3. Smart Wallet: Functions as an account that can also act as a smart contract, similar to Ethereum's ERC-4337.

RIF Relay is an analogue of Account Abstraction technology, utilizing an Intent-Based approach. This approach creates a separate space/mempool where individual representatives (Solvers) compete for the right to execute transactions. This structure enhances flexibility and efficiency, simplifying the user experience while maintaining the robust functionality and security of the Rootstock network.


The technical software allows application developers to connect multiple wallets simultaneously, eliminating the need for separate integrations for each wallet. To implement this project, the team created several related solutions:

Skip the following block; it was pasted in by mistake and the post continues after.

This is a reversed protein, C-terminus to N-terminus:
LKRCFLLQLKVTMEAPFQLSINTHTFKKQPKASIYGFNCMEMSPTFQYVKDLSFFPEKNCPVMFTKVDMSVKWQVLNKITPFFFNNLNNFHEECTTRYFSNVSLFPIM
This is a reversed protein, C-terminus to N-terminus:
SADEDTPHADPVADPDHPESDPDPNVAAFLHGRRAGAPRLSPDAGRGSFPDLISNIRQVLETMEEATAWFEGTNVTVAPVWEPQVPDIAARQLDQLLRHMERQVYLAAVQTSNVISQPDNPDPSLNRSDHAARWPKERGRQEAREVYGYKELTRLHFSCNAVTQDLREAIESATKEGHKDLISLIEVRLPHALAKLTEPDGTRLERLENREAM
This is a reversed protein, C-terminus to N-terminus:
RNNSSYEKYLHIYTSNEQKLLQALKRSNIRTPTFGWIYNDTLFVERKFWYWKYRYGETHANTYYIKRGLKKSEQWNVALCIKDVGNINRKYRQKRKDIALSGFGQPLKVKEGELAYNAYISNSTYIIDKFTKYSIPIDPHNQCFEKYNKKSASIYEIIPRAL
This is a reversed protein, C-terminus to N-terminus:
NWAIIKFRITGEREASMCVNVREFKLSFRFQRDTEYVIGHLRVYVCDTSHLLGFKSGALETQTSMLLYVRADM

1. Decentralized ID (DID): A decentralized authentication protocol that collects and encrypts user information, preventing access by third parties or intermediaries. This protocol serves as a login method, verifying whether the user controls the account when accessing the application.

  2. RIF Data Vault: A user data store to which only the user has access. Data is stored encrypted on IPFS and can only be accessed with the user's permission.

Through these solutions, the team has implemented a robust approach to user security when connecting third-party wallets. This required the creation of separate solutions for DID and decentralized data storage, ensuring high levels of security and privacy for users.